Riddle v. Fairforest Finishing Co.

Decision Date09 January 1942
Docket Number15352.
CourtSouth Carolina Supreme Court

Wise & Whaley, of Columbia, for appellant.

R B. Hildebrand, of York, and J. S. Brice, of Rock Hill, for respondent.

BONHAM Chief Justice.

The respondent in the above entitled case suffered a physical injury on April 29, 1938, while in the employ of the appellant employer. He applied to the Industrial Commission for compensation, and was paid benefits under the Workmen's Compensation Act, 39 St. at Large, p. 1231, for temporary total disability until July 25, 1938; he was then paid twenty-seven and one-half weeks compensation for specific functional injury to certain fingers until about February 10, 1939. He executed a final settlement receipt reciting the above payments, which amounted to $335.40, which was duly filed with the Commission on February 16, 1939.

About December 18, 1940, twenty-two months later, the respondent filed with the Industrial Commission a claim for bodily disfigurement benefits. This claim was heard by the Single Commissioner, the Honorable Isaac L. Hyatt, who denied the claim on the general grounds that it was not filed within time and was barred. Thereupon the respondent appealed direct to the Court of Common Pleas for Spartanburg County, and the appeal was heard by the Honorable T. S Sease, Judge of the Seventh Circuit.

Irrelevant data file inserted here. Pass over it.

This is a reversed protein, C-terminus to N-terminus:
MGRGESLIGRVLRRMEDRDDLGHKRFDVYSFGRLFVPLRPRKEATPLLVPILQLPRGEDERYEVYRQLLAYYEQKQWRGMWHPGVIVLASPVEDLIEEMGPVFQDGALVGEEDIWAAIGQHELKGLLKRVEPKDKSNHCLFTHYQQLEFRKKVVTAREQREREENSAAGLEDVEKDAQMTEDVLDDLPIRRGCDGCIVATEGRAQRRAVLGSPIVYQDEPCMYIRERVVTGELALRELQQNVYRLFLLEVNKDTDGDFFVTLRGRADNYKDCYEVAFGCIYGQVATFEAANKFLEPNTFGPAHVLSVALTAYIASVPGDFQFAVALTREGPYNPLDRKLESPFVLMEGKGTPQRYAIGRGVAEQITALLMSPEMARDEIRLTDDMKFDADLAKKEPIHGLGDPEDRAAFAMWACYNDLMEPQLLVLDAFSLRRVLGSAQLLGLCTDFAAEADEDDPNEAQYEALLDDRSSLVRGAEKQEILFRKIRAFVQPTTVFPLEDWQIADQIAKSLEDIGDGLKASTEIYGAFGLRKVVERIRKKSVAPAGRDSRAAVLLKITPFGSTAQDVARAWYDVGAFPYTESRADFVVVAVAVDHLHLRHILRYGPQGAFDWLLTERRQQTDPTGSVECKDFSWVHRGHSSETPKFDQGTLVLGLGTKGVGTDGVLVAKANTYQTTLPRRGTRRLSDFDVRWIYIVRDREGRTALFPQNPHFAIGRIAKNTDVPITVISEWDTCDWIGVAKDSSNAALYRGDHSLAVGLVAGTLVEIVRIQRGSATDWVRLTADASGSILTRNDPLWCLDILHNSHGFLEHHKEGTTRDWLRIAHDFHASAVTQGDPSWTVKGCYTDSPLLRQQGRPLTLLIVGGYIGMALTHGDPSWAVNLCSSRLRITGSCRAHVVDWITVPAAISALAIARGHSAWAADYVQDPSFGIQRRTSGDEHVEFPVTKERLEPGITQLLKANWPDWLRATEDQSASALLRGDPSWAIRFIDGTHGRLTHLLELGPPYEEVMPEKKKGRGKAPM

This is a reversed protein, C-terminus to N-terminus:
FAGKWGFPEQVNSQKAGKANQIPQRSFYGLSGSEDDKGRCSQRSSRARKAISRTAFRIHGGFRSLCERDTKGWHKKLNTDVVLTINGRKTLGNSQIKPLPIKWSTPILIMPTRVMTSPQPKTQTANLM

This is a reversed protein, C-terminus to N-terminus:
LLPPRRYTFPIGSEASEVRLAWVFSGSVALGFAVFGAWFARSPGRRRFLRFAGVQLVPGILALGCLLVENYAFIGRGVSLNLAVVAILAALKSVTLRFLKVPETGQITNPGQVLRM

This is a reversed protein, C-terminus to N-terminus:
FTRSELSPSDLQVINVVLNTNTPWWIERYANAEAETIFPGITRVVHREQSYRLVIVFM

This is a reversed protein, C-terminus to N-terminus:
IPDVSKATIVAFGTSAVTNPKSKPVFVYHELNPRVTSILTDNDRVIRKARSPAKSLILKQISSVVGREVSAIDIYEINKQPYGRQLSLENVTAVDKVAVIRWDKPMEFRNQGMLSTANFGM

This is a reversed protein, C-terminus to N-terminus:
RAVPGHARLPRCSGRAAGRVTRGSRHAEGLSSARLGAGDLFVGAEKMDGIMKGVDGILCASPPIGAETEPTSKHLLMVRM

Before the case was heard, the appellants gave notice to the respondent that on the call of the case for hearing, they would ask that the award of the Industrial Commission be affirmed on the additional ground that Sections 59 and 60 of the Workmen's Compensation Act provide that an appeal from an award of the Single Commissioner shall be taken to the Full Commission, and that an appeal to the Circuit Court is only maintainable from an award of the Full Commission and that as this appeal to the Circuit Court was taken from the award of the Single Commissioner, the same is improper and should be dismissed.

The order of Judge Sease begins in this wise: "This is an appeal by the claimant from an award of the South Carolina Industrial Commission, dated February 14, 1941, based on an opinion by Commissioner Hyatt filed February 15, 1941, dismissing a claim for disfigurement."

This is a misstatement of the legal issue. This is not an appeal from an award of the South Carolina Industrial Commission; it is an appeal from an award made by Commissioner Hyatt alone. The South Carolina Industrial Commission, by John H. Dukes, Chairman, gave this notice: